ABC News: Out of Control: AIDS in Black America

Jun 4, 2007  •  Post A Comment

African Americans make up 13 percent of the population but account for more than 50 percent of new cases of HIV infection, a rate eight times that for whites. African American women are 23 times more likely to be diagnosed with HIV than white women, and they make up 70 percent of all women newly diagnosed as HIV-positive. These shocking—and largely unreported—facts are the focus of the ABC News “Primetime” special edition that was the late correspondent Peter Jennings’ last project.
Begun shortly before Mr. Jennings’ cancer diagnosis, the one-hour special was reported by Terry Moran and aired in August. “The facts are so extraordinary,” said Tom Yellin, executive producer of “Out of Control: AIDS in Black America.” The longtime executive producer at ABC News formed PJ Productions with Peter Jennings five years ago.
“In white America, HIV is a problem, but not an epidemic, where it is spreading like wildfire in the black community. The answers to why are interesting, incredibly provocative and not necessarily politically correct,” Mr. Yellin said.
The making of this special took a tragic turn when Mr. Jennings was diagnosed with cancer. “It took much longer to make than a normal program because of those circumstances,” Mr. Yellin said. “Peter really wanted to do this show, and we shot one day with him, in March 2005 in Atlanta. That was the last shooting he did for one of my projects. Three weeks later, he announced he was sick and couldn’t do any more on-camera work.”
When it became apparent that Mr. Jennings would be unable to continue his participation, Mr. Yellin said he, along with producer Elizabeth Arledge and senior producer Kayce Freed Jennings, had to decide whether to stop production or go forward. “We were reeling from Peter’s news,” Mr. Yellin said. “But he said, keep going, keep going, you have to get someone else. It ultimately wasn’t a hard choice to keep going. It was just hard to do.”
Mr. Yellin brought in Terry Moran, whom he praises for doing “a fantastic job.” “He has incredible journalistic skills,” he said.
After Mr. Jennings died, Mr. Yellin tried to cut out the footage in which he interviewed a group of gay black men in Atlanta who had all engaged in sexual activity with women. “Leaving it out was impossible,” Mr. Yellin said. “The editorial content was so compelling, he forced his way back into the program. And that’s the ultimate sign of respect. It was the very final original piece of reporting that Peter did, and a wonderful tribute to him.”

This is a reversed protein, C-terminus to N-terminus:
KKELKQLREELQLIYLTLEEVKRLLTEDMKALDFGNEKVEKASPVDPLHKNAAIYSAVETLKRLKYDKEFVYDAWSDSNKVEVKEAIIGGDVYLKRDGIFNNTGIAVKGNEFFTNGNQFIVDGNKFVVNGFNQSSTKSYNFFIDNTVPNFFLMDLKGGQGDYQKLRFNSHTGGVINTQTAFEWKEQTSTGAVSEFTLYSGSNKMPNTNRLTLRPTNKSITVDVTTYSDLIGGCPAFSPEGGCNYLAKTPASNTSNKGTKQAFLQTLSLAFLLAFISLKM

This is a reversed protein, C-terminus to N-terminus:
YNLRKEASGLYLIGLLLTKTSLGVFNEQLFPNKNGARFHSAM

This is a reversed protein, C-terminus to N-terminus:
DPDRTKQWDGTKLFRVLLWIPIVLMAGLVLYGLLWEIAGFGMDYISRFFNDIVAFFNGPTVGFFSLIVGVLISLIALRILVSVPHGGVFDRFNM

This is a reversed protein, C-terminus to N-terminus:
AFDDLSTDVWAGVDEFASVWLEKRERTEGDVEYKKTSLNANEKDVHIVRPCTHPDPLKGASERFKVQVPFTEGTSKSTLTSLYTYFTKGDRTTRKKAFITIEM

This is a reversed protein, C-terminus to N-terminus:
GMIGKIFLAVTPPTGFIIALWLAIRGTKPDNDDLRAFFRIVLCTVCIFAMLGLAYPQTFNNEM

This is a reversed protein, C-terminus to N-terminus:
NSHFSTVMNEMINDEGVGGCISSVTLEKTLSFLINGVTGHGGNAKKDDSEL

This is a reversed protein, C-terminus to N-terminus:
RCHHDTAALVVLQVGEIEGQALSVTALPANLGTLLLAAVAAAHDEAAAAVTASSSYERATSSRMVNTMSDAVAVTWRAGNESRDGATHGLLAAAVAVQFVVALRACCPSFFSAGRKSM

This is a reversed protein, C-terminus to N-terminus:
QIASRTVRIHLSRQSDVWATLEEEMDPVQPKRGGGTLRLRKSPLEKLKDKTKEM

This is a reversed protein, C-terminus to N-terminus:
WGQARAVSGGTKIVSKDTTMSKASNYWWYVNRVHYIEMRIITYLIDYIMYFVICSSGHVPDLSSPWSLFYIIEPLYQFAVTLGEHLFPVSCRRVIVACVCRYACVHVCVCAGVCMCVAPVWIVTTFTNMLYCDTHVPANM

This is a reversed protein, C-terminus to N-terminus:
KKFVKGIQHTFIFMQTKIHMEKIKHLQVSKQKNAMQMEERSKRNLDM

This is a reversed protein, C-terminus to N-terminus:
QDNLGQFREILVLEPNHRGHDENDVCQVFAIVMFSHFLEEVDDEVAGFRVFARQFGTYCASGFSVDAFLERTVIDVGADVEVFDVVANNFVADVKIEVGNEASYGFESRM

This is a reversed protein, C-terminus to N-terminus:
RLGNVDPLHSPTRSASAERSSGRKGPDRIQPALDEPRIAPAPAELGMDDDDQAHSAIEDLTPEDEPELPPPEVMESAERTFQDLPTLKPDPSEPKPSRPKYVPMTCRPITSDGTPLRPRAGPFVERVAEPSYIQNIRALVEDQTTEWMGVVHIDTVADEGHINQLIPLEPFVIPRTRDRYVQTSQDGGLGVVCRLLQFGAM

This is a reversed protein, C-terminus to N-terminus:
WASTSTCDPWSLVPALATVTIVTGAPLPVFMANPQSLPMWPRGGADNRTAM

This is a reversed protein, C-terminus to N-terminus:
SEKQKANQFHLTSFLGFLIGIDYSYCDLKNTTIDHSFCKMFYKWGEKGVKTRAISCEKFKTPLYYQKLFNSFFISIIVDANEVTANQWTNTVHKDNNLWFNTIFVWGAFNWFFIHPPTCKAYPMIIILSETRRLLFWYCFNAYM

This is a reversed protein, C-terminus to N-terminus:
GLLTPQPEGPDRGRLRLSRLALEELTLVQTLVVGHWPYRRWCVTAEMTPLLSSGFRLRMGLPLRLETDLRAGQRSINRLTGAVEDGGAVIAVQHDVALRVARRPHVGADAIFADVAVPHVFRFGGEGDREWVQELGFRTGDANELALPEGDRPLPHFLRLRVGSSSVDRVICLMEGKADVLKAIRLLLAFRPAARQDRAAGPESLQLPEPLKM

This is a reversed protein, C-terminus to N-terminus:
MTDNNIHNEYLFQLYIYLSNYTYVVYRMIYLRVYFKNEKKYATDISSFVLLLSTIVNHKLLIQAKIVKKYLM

The reporting led the producers into sensitive areas involving sexual practices of black America as they differ from white America. “I think the biggest challenge was convincing everyone involved, including ourselves, that it’s OK to talk about this,” Mr. Yellin said. “And it is OK, if you want to understand how this disease is spreading, and the failure among black leaders to speak out against the epidemic. That was the hardest part—not gaining trust, but convincing ourselves that we’re allowed to do this.”
That issue also raised questions for Mr. Moran. “I said, this is AIDS in black America and I’m a white guy,” he said. “But [the producers] said, this is something we want to awaken the country to and it’ll require tough questioning of people, and I guess they thought I’d be able to do it.”
That didn’t make the questioning any easier. Mr. Moran—who credits his “high comfort level in asking tough questions as courteously as possible” to his five-year stint as a White House correspondent—noted it was difficult to ask those questions of Rev. Jesse Jackson, someone he admires.
A highlight for Mr. Moran was a conversation with a group of African American women, including some who were HIV-positive and some who were activists. “It was a real learning experience to hear their sense of the place of black women in this debate, and how society at large and the black community are tilted against their interests,” he said.
He also pointed to an interview with Rev. Eugene Rivers, a Boston activist. “He says some very tough things about the state of the culture in parts of black America, and those are difficult things to say,” Mr. Moran said. “I think we sometimes give the culture a free pass when it comes to social issues, so I enjoyed hearing him and thought he was provocative.”
Did “Out of Control: AIDS in Black America” create any changes? Mr. Yellin said the producers have looked very hard at the impact. “We found there have been material changes in the leadership positions, political and religious, in the black community,” he said. “I think we can feel we moved the needle a little bit, and that’s the best you can say. I hope that others will pick up on these questions. There’s a lot of work to do, and more attention will save lives.”


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